This is the day God has made, let us rejoice and be glad in it. Today we are making
history in Atlanta because the Association of Roman Catholic Women
Priests is ordaining six women.
Diane Doughterty will be ordained a priest.(center with red stole)
Barbara Duff, (left, bottom row)
Debra Meyers, (second row, right)
Joleane Presley,(bottom row, right)
Irene Scaramazza, (center, back row)
and Rosemarie Smead (left second row)
will be ordained deacons.
These six courageous women stand on the margins with us to serve God’s people in an inclusive Catholic Church where all are welcome to receive sacraments.
As we gather around Holy Wisdom’s Banquet Table to feast on the Bread of Life and to savor the Wine of Abundant Love, we are blessed to be in this sacred space, the First Metropolitan Community Church.
Like Deacon Phoebe, an influential leader in the early church, and St. Mary of Magdala, the apostle to the apostles, and apostle Junia, a co-worker and partner with Paul in preaching the Gospel, these women have been called by the Risen Christ to “go and tell” the good news of Gospel equality. For some, like the hierarchy, women priests are a revolution, for millions of Catholics, we are a holy shakeup whose time has come.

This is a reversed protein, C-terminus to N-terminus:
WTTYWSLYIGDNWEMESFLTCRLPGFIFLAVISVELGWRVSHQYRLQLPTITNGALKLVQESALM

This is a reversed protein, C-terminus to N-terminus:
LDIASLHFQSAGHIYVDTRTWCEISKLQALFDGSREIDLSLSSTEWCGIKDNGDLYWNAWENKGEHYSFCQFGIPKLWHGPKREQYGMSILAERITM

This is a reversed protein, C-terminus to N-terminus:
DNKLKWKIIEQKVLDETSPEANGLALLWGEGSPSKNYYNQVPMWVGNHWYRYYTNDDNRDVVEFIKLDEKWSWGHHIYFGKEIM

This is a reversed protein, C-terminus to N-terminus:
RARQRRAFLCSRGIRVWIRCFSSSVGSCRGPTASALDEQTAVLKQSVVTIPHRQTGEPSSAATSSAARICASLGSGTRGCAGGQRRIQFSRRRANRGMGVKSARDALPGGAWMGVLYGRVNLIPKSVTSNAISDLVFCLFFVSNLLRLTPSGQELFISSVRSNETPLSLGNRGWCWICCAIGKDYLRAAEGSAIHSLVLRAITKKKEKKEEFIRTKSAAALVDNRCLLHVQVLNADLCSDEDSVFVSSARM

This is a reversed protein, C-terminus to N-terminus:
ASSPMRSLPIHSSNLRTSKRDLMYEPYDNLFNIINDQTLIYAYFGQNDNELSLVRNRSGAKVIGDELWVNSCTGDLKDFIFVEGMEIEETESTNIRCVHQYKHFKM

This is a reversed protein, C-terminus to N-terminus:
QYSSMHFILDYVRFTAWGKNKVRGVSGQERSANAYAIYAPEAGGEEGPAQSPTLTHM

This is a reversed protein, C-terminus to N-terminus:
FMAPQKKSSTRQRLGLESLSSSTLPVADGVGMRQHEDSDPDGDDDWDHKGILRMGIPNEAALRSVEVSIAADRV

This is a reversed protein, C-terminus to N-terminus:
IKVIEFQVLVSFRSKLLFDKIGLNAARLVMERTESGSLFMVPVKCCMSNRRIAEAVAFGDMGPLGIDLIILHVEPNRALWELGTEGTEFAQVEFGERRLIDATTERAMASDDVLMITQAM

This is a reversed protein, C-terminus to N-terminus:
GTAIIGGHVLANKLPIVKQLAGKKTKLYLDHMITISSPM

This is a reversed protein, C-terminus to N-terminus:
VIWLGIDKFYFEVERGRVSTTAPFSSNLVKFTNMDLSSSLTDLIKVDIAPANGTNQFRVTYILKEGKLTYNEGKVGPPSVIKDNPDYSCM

The Catholic Church should follow the example of Jesus who called both men and women as disciples and treated them as equals and partners in the Gospel. In Luke 8:1-3, we learn that among his disciples were: Mary of Magdala, Joanna, Suzanna, and many more who supported Jesus with their own funds. How many sermons have you heard about the women who bankrolled Jesus’ministry.
Now, however, change is in the air and all over the airwaves!
On Sept. 18th at the International Congress of Coptic Studies, Professor Karen King, a historian at Harvard Divinity School , reported that a fourth century dated papyrus refers to Jesus’ wife and states that “she will be able to be my disciple.” (Laurie Goodstein, “A Faded Piece of Papyrus Refers to Jesus’s Wife, “New York Times, September 18, 2012)